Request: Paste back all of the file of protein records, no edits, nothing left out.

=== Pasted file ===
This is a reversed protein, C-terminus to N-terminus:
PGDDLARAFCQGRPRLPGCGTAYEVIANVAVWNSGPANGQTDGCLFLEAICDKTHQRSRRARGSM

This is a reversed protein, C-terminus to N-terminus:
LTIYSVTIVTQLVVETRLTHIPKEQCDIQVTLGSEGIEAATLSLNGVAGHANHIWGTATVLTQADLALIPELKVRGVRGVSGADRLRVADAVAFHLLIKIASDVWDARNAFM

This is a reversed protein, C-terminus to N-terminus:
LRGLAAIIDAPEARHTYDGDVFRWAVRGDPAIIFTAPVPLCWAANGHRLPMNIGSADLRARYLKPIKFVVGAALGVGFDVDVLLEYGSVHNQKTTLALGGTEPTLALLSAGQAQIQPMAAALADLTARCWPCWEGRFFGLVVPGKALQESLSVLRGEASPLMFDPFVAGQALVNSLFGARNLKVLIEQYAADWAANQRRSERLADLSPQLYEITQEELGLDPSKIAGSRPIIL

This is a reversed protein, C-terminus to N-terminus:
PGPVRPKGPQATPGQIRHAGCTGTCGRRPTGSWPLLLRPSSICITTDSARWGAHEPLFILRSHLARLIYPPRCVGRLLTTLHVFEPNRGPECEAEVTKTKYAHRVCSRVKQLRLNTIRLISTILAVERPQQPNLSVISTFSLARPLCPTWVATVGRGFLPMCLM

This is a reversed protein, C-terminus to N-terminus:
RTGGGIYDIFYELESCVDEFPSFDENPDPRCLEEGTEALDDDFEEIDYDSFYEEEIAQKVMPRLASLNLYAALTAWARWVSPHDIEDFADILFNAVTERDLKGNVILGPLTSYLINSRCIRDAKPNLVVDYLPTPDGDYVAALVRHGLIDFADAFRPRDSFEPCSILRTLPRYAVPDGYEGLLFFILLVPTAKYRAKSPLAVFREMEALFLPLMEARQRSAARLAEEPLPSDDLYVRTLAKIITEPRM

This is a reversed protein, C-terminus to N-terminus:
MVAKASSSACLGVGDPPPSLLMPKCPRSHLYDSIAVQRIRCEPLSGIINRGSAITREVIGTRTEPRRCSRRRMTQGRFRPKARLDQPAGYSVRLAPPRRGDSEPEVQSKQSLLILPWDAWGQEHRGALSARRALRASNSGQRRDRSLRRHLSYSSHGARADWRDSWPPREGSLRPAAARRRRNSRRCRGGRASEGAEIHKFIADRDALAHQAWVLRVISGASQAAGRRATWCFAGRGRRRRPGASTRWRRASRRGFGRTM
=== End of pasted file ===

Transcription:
This is a reversed protein, C-terminus to N-terminus:
PGDDLARAFCQGRPRLPGCGTAYEVIANVAVWNSGPANGQTDGCLFLEAICDKTHQRSRRARGSM

This is a reversed protein, C-terminus to N-terminus:
LTIYSVTIVTQLVVETRLTHIPKEQCDIQVTLGSEGIEAATLSLNGVAGHANHIWGTATVLTQADLALIPELKVRGVRGVSGADRLRVADAVAFHLLIKIASDVWDARNAFM

This is a reversed protein, C-terminus to N-terminus:
LRGLAAIIDAPEARHTYDGDVFRWAVRGDPAIIFTAPVPLCWAANGHRLPMNIGSADLRARYLKPIKFVVGAALGVGFDVDVLLEYGSVHNQKTTLALGGTEPTLALLSAGQAQIQPMAAALADLTARCWPCWEGRFFGLVVPGKALQESLSVLRGEASPLMFDPFVAGQALVNSLFGARNLKVLIEQYAADWAANQRRSERLADLSPQLYEITQEELGLDPSKIAGSRPIIL

This is a reversed protein, C-terminus to N-terminus:
PGPVRPKGPQATPGQIRHAGCTGTCGRRPTGSWPLLLRPSSICITTDSARWGAHEPLFILRSHLARLIYPPRCVGRLLTTLHVFEPNRGPECEAEVTKTKYAHRVCSRVKQLRLNTIRLISTILAVERPQQPNLSVISTFSLARPLCPTWVATVGRGFLPMCLM

This is a reversed protein, C-terminus to N-terminus:
RTGGGIYDIFYELESCVDEFPSFDENPDPRCLEEGTEALDDDFEEIDYDSFYEEEIAQKVMPRLASLNLYAALTAWARWVSPHDIEDFADILFNAVTERDLKGNVILGPLTSYLINSRCIRDAKPNLVVDYLPTPDGDYVAALVRHGLIDFADAFRPRDSFEPCSILRTLPRYAVPDGYEGLLFFILLVPTAKYRAKSPLAVFREMEALFLPLMEARQRSAARLAEEPLPSDDLYVRTLAKIITEPRM

This is a reversed protein, C-terminus to N-terminus:
MVAKASSSACLGVGDPPPSLLMPKCPRSHLYDSIAVQRIRCEPLSGIINRGSAITREVIGTRTEPRRCSRRRMTQGRFRPKARLDQPAGYSVRLAPPRRGDSEPEVQSKQSLLILPWDAWGQEHRGALSARRALRASNSGQRRDRSLRRHLSYSSHGARADWRDSWPPREGSLRPAAARRRRNSRRCRGGRASEGAEIHKFIADRDALAHQAWVLRVISGASQAAGRRATWCFAGRGRRRRPGASTRWRRASRRGFGRTM